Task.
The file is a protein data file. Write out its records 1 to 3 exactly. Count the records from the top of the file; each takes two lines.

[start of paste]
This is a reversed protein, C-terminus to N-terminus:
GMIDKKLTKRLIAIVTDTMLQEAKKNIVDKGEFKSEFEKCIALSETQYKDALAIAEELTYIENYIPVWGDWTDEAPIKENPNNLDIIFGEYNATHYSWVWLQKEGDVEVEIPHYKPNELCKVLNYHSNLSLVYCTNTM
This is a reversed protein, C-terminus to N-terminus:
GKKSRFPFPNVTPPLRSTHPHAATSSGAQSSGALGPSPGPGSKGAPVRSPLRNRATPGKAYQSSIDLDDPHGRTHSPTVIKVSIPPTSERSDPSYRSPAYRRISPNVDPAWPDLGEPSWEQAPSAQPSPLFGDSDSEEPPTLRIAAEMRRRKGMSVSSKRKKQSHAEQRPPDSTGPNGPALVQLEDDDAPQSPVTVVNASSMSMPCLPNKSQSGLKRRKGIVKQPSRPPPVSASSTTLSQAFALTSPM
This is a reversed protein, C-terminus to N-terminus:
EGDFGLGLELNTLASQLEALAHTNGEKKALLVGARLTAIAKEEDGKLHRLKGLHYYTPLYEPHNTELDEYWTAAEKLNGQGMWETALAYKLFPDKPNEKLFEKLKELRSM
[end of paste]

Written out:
This is a reversed protein, C-terminus to N-terminus:
GMIDKKLTKRLIAIVTDTMLQEAKKNIVDKGEFKSEFEKCIALSETQYKDALAIAEELTYIENYIPVWGDWTDEAPIKENPNNLDIIFGEYNATHYSWVWLQKEGDVEVEIPHYKPNELCKVLNYHSNLSLVYCTNTM
This is a reversed protein, C-terminus to N-terminus:
GKKSRFPFPNVTPPLRSTHPHAATSSGAQSSGALGPSPGPGSKGAPVRSPLRNRATPGKAYQSSIDLDDPHGRTHSPTVIKVSIPPTSERSDPSYRSPAYRRISPNVDPAWPDLGEPSWEQAPSAQPSPLFGDSDSEEPPTLRIAAEMRRRKGMSVSSKRKKQSHAEQRPPDSTGPNGPALVQLEDDDAPQSPVTVVNASSMSMPCLPNKSQSGLKRRKGIVKQPSRPPPVSASSTTLSQAFALTSPM
This is a reversed protein, C-terminus to N-terminus:
EGDFGLGLELNTLASQLEALAHTNGEKKALLVGARLTAIAKEEDGKLHRLKGLHYYTPLYEPHNTELDEYWTAAEKLNGQGMWETALAYKLFPDKPNEKLFEKLKELRSM